On a Kenya backpacking trip, your safari dreams can come true.
You can spot the ‘big five’ game animals in the famous Maasai Mara national reserve and appreciate once-in-a-lifetime moments, such as watching a lion pride in the wild at breakfast-time. You can meet the Maasai people in their village and learn about their customs and lifestyle. And if you’re really lucky, you can even witness hundreds of animals on their Great Migration.
In this dedicated Kenya travel blog post, I will share what you can experience here. Read on to find out all about backpacking Kenya.
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Planning your Kenya backpacking itinerary
If you are looking for an affordable Nairobi hotel with loads of character, check out the awesome Acacia Tree Lodge.
From Nairobi, you can take several action-packed day trips to keep you entertained. These include the Giraffe Center with its Instagram-famous Giraffe Manor, where you can feed these long-legged lovelies, and the Karen Blixen Museum, where you can discover her life story that inspired a multiple Oscar-winning movie, Out of Africa.
Read all about the best day trips from Nairobi.
You may be wondering, is Kenya cheap for a safari trip? The answer, unfortunately, is no. If you’re backpacking in Kenya on a budget, it’s best to book a group tour, because otherwise the high fees to enter the national game reserves, plus the drives to see the animals, as well as the expensive food and accommodation in the parks will soon mount up.
From Nairobi, I joined a Dragoman overland tour for the Kenya safari itinerary itself. On this tour, costs were kept down as we mostly stayed in tents and prepared packed lunches to eat every day. The tour guides navigated the Kenya backpacking route, leaving you to relax and enjoy the savannah views.
Coincidentally, the first creatures I saw in the wild were giraffes. The first thing that surprised me is that you can see these beautiful tall animals sauntering around not far from the road, even before you’ve entered the Maasai Mara National Reserve.
Unlike being in a zoo, this is the animals’ land and we were just visiting. There are no fences or barriers. Sometimes the giraffes would just walk around on the road, seemingly undisturbed by the presence of the vehicles.
The Big Five – and many more
While the aim is to see the ‘Big Five’ – referring to the African game animals said to be most difficult to hunt – we saw so many more creatures than I was expecting.
The five named are the African lion, African elephant, Cape buffalo, African leopard and rhinoceros.
We were lucky enough to see all of these on our trip.
We also saw birds of prey, colourful lizards, monkeys, pink flamingos, crocodiles, African buffalo, enormous hippos and leggy ostriches.
Lions’ breakfast time
One morning on our tour required a particularly early start, in order to see the animals feeding as the sun rose.
Some lionesses had just killed a wildebeest, so as the male lion tucked into the feast, the females gathered the lion cubs and the rest of the pride to tuck into their share of the kill.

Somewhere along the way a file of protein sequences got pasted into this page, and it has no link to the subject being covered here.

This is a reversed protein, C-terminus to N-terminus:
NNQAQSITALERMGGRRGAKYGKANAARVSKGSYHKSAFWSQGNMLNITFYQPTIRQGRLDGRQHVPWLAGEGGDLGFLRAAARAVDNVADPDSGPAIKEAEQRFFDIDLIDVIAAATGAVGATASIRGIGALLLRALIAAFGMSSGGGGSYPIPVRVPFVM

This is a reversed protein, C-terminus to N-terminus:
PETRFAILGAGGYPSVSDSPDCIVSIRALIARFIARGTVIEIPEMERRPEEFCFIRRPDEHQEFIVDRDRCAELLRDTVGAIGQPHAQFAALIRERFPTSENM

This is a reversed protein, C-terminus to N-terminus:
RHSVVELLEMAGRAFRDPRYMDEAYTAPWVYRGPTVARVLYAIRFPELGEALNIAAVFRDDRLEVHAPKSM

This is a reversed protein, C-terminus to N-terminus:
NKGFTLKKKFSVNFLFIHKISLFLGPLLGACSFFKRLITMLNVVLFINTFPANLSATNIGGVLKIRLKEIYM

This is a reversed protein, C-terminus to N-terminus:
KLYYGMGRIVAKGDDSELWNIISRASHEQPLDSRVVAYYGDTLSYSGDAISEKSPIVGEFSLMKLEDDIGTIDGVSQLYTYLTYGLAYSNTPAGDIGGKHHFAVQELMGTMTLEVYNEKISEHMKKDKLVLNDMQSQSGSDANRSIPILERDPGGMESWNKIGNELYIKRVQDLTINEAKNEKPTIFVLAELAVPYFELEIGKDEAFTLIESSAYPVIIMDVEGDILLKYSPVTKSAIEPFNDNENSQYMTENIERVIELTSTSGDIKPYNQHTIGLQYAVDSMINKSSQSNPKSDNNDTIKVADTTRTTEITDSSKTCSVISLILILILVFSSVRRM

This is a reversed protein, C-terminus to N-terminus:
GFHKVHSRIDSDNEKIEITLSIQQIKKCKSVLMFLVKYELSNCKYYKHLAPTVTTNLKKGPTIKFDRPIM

It was a one of the most memorable parts of my Kenya backpacking trip.
The Great Migration
We were extremely lucky to see the Great Migration. Every year, hoards of zebra, Thomson’s gazelle and wildebeest walk the 500 treacherous miles (800 km) from Tanzania to Kenya to find comfortable places to graze during the dry season.
After calving in Tanzania during the spring, around 1.7 million wildebeest move northwest, arriving in Kenya in July or August. They are joined by a quarter of a million zebra and just under half a million gazelles.
Once the rains begin in November, the migration starts moving south again.
It was incredible to see this natural phenomenon for ourselves and at one point we were surrounded on all sides by these magnificent journeying creatures.
Maasai Mara village
One the final day of our Maasai Mara tour, we visited a local Maasai village, which was a real privilege. The men of the village performed a captivating and rhythmic welcome dance and song for us, before inviting two of the men from our group to join them.
Dressing them up in the traditional blankets, with headgear and a stick, the Maasai asked the men to jump. Leaping high is seen as a sign of prowess and could help you win the heart of a Maasai woman – along with a few cows as payment for her family.
I wondered if the men would be too hot in the red Maasai blankets they had wrapped around them. But I bought my own and soon realised how useful they are. In the heat of the day, these blankets protect your skin from the sun, wind and dust, while during the cool nights they keep you warm. We ended up using ours every day of our trip from then on!
The Maasai villagers explained to us their lifestyle, including how every nine years they need to relocate their village because termites attack their mud homes. There are around 840,000 Maasai people in Kenya and another 800,000 in Tanzania.
While the men of the village are usually warriors or farmers, the women raise the children, cook, milk the cows and construct the mud houses, which bake hard in the sun. We were invited into one family’s home, which was pitch black, without any natural or artificial light. We had to wait a while until our eyes adjusted to the darkness. The home consisted of a room for the parents, one room for all the kids and another for their cow to stay in at night-time, otherwise it could get attacked by one of the Maasai Mara National Reserve’s many predatory animals.
Reflections on a Kenya backpacking trip
My Kenya backpacking trip and the Maasai Mara safari was a fantastic experience and I’m grateful to our tour guide and group of adventurers, who made it an unforgettable few days. It was well worth joining a tour group and I made new friends from around the world, as we shared this trip of a lifetime in Kenya.
Next up, discover more safari adventures in my post about backpacking Tanzania.